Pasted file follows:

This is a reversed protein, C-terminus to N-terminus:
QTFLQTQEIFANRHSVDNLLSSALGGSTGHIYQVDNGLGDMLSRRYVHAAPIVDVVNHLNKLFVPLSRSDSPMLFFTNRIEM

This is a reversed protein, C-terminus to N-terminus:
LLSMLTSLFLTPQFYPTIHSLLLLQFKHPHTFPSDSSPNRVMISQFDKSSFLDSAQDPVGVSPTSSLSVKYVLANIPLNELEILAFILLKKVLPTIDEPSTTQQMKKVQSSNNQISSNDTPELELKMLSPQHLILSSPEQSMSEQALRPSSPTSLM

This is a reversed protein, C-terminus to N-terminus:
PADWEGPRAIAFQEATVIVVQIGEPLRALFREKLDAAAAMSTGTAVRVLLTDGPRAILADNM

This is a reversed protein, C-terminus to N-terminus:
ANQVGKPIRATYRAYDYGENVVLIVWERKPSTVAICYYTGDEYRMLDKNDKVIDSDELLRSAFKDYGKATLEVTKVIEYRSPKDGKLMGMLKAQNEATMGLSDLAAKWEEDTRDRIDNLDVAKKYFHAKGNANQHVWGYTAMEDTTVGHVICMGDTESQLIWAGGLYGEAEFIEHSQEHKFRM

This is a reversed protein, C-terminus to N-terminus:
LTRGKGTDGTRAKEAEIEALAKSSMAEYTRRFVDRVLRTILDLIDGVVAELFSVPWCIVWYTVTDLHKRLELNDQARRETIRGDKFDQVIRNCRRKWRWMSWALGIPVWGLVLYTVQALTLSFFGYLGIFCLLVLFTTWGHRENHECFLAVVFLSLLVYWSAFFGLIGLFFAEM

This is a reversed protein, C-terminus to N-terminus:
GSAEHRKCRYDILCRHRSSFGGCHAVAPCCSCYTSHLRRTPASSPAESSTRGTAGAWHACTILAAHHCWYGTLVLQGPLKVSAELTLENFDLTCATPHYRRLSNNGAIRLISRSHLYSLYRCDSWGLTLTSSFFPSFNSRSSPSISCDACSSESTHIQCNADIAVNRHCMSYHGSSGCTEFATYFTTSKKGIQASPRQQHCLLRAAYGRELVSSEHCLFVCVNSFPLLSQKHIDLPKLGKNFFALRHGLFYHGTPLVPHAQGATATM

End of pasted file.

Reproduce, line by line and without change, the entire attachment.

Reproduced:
This is a reversed protein, C-terminus to N-terminus:
QTFLQTQEIFANRHSVDNLLSSALGGSTGHIYQVDNGLGDMLSRRYVHAAPIVDVVNHLNKLFVPLSRSDSPMLFFTNRIEM

This is a reversed protein, C-terminus to N-terminus:
LLSMLTSLFLTPQFYPTIHSLLLLQFKHPHTFPSDSSPNRVMISQFDKSSFLDSAQDPVGVSPTSSLSVKYVLANIPLNELEILAFILLKKVLPTIDEPSTTQQMKKVQSSNNQISSNDTPELELKMLSPQHLILSSPEQSMSEQALRPSSPTSLM

This is a reversed protein, C-terminus to N-terminus:
PADWEGPRAIAFQEATVIVVQIGEPLRALFREKLDAAAAMSTGTAVRVLLTDGPRAILADNM

This is a reversed protein, C-terminus to N-terminus:
ANQVGKPIRATYRAYDYGENVVLIVWERKPSTVAICYYTGDEYRMLDKNDKVIDSDELLRSAFKDYGKATLEVTKVIEYRSPKDGKLMGMLKAQNEATMGLSDLAAKWEEDTRDRIDNLDVAKKYFHAKGNANQHVWGYTAMEDTTVGHVICMGDTESQLIWAGGLYGEAEFIEHSQEHKFRM

This is a reversed protein, C-terminus to N-terminus:
LTRGKGTDGTRAKEAEIEALAKSSMAEYTRRFVDRVLRTILDLIDGVVAELFSVPWCIVWYTVTDLHKRLELNDQARRETIRGDKFDQVIRNCRRKWRWMSWALGIPVWGLVLYTVQALTLSFFGYLGIFCLLVLFTTWGHRENHECFLAVVFLSLLVYWSAFFGLIGLFFAEM

This is a reversed protein, C-terminus to N-terminus:
GSAEHRKCRYDILCRHRSSFGGCHAVAPCCSCYTSHLRRTPASSPAESSTRGTAGAWHACTILAAHHCWYGTLVLQGPLKVSAELTLENFDLTCATPHYRRLSNNGAIRLISRSHLYSLYRCDSWGLTLTSSFFPSFNSRSSPSISCDACSSESTHIQCNADIAVNRHCMSYHGSSGCTEFATYFTTSKKGIQASPRQQHCLLRAAYGRELVSSEHCLFVCVNSFPLLSQKHIDLPKLGKNFFALRHGLFYHGTPLVPHAQGATATM